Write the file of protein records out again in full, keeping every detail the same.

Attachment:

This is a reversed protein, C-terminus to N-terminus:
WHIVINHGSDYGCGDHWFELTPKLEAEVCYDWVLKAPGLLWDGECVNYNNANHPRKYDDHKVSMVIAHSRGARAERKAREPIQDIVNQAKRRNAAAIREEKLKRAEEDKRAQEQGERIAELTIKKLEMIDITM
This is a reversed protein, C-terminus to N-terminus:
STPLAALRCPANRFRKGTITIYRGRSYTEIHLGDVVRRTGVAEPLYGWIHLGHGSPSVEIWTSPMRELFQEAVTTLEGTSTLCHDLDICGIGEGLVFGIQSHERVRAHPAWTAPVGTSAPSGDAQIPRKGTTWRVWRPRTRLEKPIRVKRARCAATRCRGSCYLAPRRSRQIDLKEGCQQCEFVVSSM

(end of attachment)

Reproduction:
This is a reversed protein, C-terminus to N-terminus:
WHIVINHGSDYGCGDHWFELTPKLEAEVCYDWVLKAPGLLWDGECVNYNNANHPRKYDDHKVSMVIAHSRGARAERKAREPIQDIVNQAKRRNAAAIREEKLKRAEEDKRAQEQGERIAELTIKKLEMIDITM
This is a reversed protein, C-terminus to N-terminus:
STPLAALRCPANRFRKGTITIYRGRSYTEIHLGDVVRRTGVAEPLYGWIHLGHGSPSVEIWTSPMRELFQEAVTTLEGTSTLCHDLDICGIGEGLVFGIQSHERVRAHPAWTAPVGTSAPSGDAQIPRKGTTWRVWRPRTRLEKPIRVKRARCAATRCRGSCYLAPRRSRQIDLKEGCQQCEFVVSSM